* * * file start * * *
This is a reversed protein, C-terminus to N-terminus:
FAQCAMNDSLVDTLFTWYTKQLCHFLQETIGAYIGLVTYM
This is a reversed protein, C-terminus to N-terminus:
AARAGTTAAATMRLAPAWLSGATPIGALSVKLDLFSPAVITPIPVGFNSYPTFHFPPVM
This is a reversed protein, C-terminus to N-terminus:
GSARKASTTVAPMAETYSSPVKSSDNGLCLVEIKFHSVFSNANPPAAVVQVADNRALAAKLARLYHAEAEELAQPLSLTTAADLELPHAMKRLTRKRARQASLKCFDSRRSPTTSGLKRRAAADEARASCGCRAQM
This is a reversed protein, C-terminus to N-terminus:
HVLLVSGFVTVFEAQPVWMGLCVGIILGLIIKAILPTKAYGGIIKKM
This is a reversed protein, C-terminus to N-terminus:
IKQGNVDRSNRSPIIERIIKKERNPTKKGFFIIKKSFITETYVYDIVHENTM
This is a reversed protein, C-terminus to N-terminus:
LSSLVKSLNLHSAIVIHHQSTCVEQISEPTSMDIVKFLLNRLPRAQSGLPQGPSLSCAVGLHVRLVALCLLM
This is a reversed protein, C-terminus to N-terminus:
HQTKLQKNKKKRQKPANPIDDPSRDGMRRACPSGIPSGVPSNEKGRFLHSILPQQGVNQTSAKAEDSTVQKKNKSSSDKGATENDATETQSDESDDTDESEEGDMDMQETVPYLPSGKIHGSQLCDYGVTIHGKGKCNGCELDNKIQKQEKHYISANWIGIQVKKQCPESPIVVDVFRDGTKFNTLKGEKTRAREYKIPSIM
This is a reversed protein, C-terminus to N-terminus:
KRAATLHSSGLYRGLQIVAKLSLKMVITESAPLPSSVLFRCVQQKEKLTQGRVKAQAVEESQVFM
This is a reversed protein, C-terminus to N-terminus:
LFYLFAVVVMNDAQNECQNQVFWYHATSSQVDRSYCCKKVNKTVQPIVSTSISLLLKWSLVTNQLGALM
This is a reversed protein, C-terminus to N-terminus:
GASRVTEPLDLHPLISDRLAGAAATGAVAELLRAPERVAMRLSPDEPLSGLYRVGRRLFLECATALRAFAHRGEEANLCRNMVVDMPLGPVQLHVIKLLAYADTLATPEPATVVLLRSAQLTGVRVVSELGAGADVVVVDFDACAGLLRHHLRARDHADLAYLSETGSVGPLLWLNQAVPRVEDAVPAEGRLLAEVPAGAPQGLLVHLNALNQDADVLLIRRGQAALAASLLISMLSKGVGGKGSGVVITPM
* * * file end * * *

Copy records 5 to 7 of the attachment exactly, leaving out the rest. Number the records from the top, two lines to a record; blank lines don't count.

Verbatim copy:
This is a reversed protein, C-terminus to N-terminus:
IKQGNVDRSNRSPIIERIIKKERNPTKKGFFIIKKSFITETYVYDIVHENTM
This is a reversed protein, C-terminus to N-terminus:
LSSLVKSLNLHSAIVIHHQSTCVEQISEPTSMDIVKFLLNRLPRAQSGLPQGPSLSCAVGLHVRLVALCLLM
This is a reversed protein, C-terminus to N-terminus:
HQTKLQKNKKKRQKPANPIDDPSRDGMRRACPSGIPSGVPSNEKGRFLHSILPQQGVNQTSAKAEDSTVQKKNKSSSDKGATENDATETQSDESDDTDESEEGDMDMQETVPYLPSGKIHGSQLCDYGVTIHGKGKCNGCELDNKIQKQEKHYISANWIGIQVKKQCPESPIVVDVFRDGTKFNTLKGEKTRAREYKIPSIM